The Rotunda at St. Joseph's Hall.

by Jennifer Katz

On August 31, Marcus Hayes will mark his one-year anniversary as a security guard at Chestnut Hill College. It might have been something to celebrate, but instead, his August milestone will likely be overshadowed by his eyewitness account of Professor Rudolf Alexandrov’s suicide on Wednesday, Aug. 3.

Hayes was the first respondent after a fellow staff member called in that a man was standing on the wrong side of the balcony in St. Joseph’s Hall at 5:15 p.m.

The man was Alexandrov, 71, an adjunct professor with the college of continuing and professional studies since 2007. He taught evening math courses to undergraduate adult students. On Wednesday, his class was scheduled to begin at 5:30 p.m.

Although there were scheduled classes, St. Joseph’s Hall was relatively quiet. Fall classes are weeks from starting, and staff offices were closed at 4:30 p.m.

“There is not a lot of activity at that time of day,” said college spokesperson Kathleen Spigelmyer.

Alexandrov had arrived several minutes before his class. His wife Olga, also an adjunct professor of mathematics, was in the building teaching her probability and statistics class, while her husband prepared for his class.

“His routine was to sit in the rotunda, gather his thoughts, papers before class,” Spigelmyer said.

Several witnesses said they saw him there, sitting a table, just after 5 p.m. on Wednesday. Minutes later, he was spotted on the “wrong side” of the second floor balcony ledge.

“When I got there another woman was talking to him,” Hayes said.

“I asked him how he was,” Hayes said. I asked him to come over to the safer side of the balcony. I asked him if he had things on his mind. I asked him if he wanted to talk about it.”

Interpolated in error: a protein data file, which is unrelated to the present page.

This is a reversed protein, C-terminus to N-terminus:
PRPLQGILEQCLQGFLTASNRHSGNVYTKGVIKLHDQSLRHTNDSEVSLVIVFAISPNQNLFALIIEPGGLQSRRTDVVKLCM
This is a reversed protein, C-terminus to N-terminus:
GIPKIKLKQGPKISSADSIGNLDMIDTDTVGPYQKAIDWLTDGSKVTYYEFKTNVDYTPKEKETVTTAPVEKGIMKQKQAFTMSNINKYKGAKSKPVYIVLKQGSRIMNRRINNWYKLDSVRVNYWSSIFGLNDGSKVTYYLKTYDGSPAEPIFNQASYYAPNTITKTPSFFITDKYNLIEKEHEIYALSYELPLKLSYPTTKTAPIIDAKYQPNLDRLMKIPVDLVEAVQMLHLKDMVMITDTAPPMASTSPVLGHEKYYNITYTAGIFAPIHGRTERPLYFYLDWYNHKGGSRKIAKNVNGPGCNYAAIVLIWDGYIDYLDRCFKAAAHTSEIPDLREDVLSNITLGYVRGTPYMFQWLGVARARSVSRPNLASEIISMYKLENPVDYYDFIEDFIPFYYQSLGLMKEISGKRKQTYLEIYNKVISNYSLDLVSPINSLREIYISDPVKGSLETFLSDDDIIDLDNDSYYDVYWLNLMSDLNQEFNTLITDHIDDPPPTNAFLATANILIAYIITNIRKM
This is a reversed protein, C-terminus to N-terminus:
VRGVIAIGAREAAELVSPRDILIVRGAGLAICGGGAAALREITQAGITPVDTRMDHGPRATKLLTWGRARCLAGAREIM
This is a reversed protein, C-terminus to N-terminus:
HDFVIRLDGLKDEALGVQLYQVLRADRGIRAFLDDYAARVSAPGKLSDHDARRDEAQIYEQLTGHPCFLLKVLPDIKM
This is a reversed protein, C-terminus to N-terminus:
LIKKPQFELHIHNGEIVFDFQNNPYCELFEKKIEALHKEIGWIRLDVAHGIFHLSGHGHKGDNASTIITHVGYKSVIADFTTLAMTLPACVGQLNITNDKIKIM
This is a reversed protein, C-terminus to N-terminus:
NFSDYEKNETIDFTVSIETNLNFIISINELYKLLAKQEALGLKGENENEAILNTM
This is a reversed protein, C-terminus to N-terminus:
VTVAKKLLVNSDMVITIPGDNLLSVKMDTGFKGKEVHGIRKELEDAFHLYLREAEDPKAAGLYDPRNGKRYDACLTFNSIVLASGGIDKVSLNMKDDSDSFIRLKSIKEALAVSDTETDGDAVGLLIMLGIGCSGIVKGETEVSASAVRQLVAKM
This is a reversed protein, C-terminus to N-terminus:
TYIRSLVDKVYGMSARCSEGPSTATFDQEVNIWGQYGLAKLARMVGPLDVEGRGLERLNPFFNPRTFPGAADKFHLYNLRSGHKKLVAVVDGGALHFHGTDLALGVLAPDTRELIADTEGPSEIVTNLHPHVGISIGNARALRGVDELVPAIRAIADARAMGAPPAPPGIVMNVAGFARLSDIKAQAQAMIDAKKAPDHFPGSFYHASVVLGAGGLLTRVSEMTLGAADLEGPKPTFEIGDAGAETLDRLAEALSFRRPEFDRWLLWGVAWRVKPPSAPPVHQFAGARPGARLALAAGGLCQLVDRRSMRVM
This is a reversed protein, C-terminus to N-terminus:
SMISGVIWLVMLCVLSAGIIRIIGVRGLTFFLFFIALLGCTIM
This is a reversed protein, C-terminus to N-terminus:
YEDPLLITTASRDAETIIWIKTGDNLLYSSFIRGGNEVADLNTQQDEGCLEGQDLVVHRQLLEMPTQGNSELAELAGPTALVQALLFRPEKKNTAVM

Each question, Hayes said, was met with a listless “Yeah” from Alexandrov.

Another woman, Hayes said, was begging, pleading with the professor, but could not provoke more from the man.

“It was the only answer he gave either one of us,” he said. “There was no expression on his face. It was like the lights were on but no one was home. He just had this blank look about his eyes and facial expression.”

Hayes said he looked away as Alexandrov dove from the ledge, head first, arms at his side, 30-40 feet to the floor of the rotunda. Afterwards he looked over the banister.

“I didn’t watch him,” he said. “I looked over once I heard him make impact.”

Several witnesses screamed as the professor fell to his death, drawing the attention of others in the building including Alexandrov’s wife.

“She knew it was him,” said Spigelmyer.

Spigelmyer said the college was not aware of any emotional or mental issues Alexandrov experienced.

The college is making counseling services available to staff, faculty and students who may have seen Alexandrov’s suicide or the scene on the rotunda floor, as well as any member of its community affected by this tragedy.

“We will do whatever we can,” said Spigelmyer. “People are really shook up around here.”

Hayes, who had “never witnessed anything like that before,” said there are certain images from that day he cannot get out of his mind.

“It was a gruesome sight,” he said.

According to the college, this is the first on-campus suicide in its history.

A memorial service will be held for adjunct professor Rudolf Alexandrov on Tuesday, Aug. 9, at 7 p.m., at the Bryn Athyn Cathedral, 900 Cathedral Road, Bryn Athyn, PA 19009.